In my experience, too many lawyers appear to be quite comfortable running with an assumption that their client’s understanding of what the scope of representation is aligns with theirs.  This is one of the reasons why I suspect trying to convince lawyers to document scope of representation on all new matters is a never-ending task.  Getting buy-in on documenting what one has been retained to do is hard enough.  Now, I’m going to add to this advice a recommendation that lawyers should also be thinking about documenting what one has not been retained to do.  It’s an uphill battle, I know; but it’s a battle worth fighting.  Here’s an example of why.

A nonprofit regularly reaches out to a plaintiff personal injury lawyer on behalf of clients of the nonprofit.  After a family member was shot and killed by police, this nonprofit retained the lawyer for the purpose of gathering as much information about the shooting as he could, to include obtaining video footage of the shooting from the police department.  The purpose was to provide the nonprofit’s client with information that would help her understand what led to the shooting.  While the lawyer worked with the nonprofit’s client, the nonprofit paid his fee.  Documentation of the lawyer’s role was minimal, consisting primarily of a few emails with both the nonprofit and its client, none of which properly addressed the issue other than to say he would take care of gathering information.

Of course, this process wasn’t something he could take care of in a few short weeks.  So, while a significant amount of information had been obtained and shared with the nonprofit’s client, more than a year into this effort he was still trying to obtain some additional video footage.  This is when things went off the rails.  The nonprofit’s client reached out asking about the video and also raising concerns about what the recent running of the statute of limitations means for her case.  Of course, in the lawyer’s mind he never agreed to pursue this claim.  He viewed his role to be limited to information gathering.  However, the nonprofit’s client appears to see it differently.  The lawyer’s immediate concern was how his reputation might be damaged when the nonprofit’s client complains to the nonprofit.  His fear was referrals might now go elsewhere.  And then there’s the possibility of a grievance being filed and/or a malpractice claim, all for the want of proper documentation of his scope of representation.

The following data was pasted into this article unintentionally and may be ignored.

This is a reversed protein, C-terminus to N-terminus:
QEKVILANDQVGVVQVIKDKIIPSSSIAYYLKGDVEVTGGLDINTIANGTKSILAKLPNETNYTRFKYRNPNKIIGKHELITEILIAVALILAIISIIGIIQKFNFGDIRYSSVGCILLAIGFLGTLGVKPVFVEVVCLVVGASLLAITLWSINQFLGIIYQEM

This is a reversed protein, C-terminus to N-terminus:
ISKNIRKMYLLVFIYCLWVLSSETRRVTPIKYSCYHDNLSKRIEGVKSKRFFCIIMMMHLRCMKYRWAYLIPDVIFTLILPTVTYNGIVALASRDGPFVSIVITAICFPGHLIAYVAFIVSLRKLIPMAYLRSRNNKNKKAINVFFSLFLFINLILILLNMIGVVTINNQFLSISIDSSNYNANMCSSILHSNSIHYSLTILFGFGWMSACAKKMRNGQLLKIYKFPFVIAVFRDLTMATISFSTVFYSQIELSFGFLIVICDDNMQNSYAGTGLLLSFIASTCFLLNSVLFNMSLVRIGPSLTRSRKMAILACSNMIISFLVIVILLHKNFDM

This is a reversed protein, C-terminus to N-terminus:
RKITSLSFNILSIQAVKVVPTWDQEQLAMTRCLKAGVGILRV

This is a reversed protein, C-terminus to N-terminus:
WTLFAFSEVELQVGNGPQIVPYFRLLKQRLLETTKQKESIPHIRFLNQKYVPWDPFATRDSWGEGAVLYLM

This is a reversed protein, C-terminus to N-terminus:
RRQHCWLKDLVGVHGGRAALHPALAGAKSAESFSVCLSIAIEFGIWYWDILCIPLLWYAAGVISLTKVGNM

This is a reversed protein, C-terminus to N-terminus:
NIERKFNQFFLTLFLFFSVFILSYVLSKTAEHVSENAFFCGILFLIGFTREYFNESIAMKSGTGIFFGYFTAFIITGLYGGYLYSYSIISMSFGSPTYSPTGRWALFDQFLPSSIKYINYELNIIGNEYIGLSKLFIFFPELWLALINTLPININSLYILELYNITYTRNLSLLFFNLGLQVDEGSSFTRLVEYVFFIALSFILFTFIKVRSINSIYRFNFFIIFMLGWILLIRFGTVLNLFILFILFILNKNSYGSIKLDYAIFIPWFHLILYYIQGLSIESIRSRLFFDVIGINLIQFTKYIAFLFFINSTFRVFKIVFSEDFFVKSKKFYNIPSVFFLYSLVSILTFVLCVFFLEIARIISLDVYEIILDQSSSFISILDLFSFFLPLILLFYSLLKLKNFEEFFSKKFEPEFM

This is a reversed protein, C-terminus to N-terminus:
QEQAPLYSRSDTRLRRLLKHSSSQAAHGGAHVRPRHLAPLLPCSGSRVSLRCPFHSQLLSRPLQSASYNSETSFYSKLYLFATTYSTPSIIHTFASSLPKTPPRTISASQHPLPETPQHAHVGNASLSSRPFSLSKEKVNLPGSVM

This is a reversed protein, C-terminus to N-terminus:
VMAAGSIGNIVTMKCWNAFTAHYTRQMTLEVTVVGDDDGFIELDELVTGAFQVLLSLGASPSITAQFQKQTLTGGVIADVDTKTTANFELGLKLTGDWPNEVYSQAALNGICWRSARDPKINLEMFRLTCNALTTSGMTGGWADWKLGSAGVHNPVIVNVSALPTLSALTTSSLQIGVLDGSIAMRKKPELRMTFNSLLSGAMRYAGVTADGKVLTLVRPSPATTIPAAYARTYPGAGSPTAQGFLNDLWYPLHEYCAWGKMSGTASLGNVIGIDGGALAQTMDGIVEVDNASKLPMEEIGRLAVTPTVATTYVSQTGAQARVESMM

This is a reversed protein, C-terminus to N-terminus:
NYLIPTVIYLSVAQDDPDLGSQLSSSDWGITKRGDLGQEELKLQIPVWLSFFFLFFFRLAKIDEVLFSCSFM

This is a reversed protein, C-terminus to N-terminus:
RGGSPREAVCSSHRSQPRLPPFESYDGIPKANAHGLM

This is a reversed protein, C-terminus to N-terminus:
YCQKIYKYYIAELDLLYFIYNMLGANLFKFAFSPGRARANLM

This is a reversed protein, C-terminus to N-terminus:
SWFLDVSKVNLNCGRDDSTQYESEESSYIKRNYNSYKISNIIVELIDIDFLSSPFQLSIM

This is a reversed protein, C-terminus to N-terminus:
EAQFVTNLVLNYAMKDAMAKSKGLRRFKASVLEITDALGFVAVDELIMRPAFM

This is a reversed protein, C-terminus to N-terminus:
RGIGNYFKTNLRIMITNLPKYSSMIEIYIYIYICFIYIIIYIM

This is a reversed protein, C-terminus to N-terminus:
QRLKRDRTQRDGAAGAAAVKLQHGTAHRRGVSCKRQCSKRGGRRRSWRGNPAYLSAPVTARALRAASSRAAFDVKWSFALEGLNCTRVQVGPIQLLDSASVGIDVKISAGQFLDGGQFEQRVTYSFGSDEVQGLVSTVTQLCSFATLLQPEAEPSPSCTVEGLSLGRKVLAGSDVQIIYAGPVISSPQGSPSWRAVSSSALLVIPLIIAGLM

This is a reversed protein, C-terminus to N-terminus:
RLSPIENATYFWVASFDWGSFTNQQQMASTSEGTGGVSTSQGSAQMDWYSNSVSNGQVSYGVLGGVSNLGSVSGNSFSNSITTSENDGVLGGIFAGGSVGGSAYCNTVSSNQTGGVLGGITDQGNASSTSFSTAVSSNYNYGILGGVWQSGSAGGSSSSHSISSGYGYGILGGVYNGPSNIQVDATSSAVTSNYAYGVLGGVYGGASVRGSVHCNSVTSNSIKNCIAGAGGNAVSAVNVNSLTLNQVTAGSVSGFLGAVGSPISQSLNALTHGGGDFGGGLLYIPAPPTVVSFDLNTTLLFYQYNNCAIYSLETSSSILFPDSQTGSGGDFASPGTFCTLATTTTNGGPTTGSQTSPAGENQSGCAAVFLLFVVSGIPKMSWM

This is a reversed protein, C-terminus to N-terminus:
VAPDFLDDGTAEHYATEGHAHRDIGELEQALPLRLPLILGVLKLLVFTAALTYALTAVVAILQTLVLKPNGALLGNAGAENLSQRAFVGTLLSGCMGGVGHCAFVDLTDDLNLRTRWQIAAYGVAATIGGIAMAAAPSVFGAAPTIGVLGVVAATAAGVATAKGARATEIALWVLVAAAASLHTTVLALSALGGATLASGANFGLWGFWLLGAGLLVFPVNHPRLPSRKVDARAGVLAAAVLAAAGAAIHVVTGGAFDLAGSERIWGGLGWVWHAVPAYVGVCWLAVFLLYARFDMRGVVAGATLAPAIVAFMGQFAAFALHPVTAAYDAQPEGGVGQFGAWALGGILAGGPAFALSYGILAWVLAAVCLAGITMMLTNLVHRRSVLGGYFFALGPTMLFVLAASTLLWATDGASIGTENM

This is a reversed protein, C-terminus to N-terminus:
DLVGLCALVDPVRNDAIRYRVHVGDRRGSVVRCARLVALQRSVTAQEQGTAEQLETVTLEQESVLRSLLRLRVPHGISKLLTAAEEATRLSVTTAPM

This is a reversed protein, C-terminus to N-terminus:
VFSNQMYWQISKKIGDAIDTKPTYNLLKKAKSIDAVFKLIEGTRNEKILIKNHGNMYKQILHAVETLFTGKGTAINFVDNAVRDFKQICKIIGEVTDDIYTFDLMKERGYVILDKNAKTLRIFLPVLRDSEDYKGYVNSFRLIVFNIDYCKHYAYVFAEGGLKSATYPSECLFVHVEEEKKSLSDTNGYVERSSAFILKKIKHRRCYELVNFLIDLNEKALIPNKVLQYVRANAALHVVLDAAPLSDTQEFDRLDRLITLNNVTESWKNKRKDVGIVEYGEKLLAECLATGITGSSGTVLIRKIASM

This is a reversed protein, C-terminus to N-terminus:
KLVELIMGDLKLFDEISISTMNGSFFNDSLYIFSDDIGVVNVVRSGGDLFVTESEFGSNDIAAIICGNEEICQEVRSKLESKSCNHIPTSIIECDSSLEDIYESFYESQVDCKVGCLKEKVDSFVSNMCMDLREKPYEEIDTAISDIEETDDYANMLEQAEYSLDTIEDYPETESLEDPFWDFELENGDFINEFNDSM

This situation didn’t need to play out the way it did.  The amount of time it would have taken to document and make sure both the nonprofit and its client had a clear understanding that the scope of representation was limited to the gathering of information and explicitly didn’t include taking on the responsibility of filing a claim would have been minimal.

I do understand the hassle factor here; and I will readily admit that many times running with assumptions about scope of representation work out just fine.  All I can say is this.  Are you prepared to deal with the consequences when running with such an assumption proves to be the wrong call?  This story isn’t a one off.  The failure to properly document scope misstep is one malpractice insurers regularly have to address.  With every new matter, take the time to clarify and document that you and your client have a mutual understanding of what your scope of representation is, and when called for, what it isn’t. Five minutes really can prevent a serious headache later on.

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